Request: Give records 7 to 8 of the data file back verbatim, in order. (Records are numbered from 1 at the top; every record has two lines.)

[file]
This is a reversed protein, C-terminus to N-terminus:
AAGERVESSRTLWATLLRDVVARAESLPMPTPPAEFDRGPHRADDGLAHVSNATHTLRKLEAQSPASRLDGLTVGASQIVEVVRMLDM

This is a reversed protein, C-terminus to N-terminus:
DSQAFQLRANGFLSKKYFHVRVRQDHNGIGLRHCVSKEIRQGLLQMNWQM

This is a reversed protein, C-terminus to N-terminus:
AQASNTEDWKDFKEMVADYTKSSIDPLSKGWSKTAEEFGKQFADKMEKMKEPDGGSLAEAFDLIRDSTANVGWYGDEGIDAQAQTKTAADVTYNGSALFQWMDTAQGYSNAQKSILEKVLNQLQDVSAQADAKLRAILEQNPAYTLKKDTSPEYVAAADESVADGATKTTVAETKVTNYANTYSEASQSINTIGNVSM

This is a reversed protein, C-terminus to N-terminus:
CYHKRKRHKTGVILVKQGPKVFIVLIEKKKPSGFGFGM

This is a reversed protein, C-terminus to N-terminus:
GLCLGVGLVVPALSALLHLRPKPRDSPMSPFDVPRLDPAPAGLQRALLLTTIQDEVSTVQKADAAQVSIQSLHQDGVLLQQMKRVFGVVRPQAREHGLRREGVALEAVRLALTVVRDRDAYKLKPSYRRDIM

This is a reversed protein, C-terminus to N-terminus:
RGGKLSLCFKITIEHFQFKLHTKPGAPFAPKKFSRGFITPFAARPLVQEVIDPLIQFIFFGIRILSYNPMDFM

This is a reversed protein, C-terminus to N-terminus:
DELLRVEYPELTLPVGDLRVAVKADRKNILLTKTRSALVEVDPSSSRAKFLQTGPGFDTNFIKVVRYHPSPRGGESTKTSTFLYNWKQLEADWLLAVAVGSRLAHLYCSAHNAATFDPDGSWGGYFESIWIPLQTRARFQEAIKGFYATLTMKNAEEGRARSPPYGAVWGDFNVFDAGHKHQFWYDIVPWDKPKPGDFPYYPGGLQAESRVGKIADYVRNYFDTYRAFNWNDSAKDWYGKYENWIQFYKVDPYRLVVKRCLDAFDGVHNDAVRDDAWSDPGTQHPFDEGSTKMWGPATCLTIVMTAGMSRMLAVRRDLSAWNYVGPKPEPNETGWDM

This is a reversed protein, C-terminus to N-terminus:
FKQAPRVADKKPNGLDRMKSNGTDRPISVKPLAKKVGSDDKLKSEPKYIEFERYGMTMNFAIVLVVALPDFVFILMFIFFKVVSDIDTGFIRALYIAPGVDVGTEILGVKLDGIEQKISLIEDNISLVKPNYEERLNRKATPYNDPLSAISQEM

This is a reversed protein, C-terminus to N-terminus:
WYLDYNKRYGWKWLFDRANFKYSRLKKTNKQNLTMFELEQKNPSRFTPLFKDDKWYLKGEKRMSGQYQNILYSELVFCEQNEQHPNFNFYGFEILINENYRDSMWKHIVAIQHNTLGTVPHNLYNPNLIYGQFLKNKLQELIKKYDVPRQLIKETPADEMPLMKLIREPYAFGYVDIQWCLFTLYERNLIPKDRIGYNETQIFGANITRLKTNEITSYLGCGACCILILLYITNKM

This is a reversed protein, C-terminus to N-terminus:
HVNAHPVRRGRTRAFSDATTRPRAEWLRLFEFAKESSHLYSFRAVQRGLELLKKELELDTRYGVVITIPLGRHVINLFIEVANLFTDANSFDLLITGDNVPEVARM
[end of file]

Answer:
This is a reversed protein, C-terminus to N-terminus:
DELLRVEYPELTLPVGDLRVAVKADRKNILLTKTRSALVEVDPSSSRAKFLQTGPGFDTNFIKVVRYHPSPRGGESTKTSTFLYNWKQLEADWLLAVAVGSRLAHLYCSAHNAATFDPDGSWGGYFESIWIPLQTRARFQEAIKGFYATLTMKNAEEGRARSPPYGAVWGDFNVFDAGHKHQFWYDIVPWDKPKPGDFPYYPGGLQAESRVGKIADYVRNYFDTYRAFNWNDSAKDWYGKYENWIQFYKVDPYRLVVKRCLDAFDGVHNDAVRDDAWSDPGTQHPFDEGSTKMWGPATCLTIVMTAGMSRMLAVRRDLSAWNYVGPKPEPNETGWDM

This is a reversed protein, C-terminus to N-terminus:
FKQAPRVADKKPNGLDRMKSNGTDRPISVKPLAKKVGSDDKLKSEPKYIEFERYGMTMNFAIVLVVALPDFVFILMFIFFKVVSDIDTGFIRALYIAPGVDVGTEILGVKLDGIEQKISLIEDNISLVKPNYEERLNRKATPYNDPLSAISQEM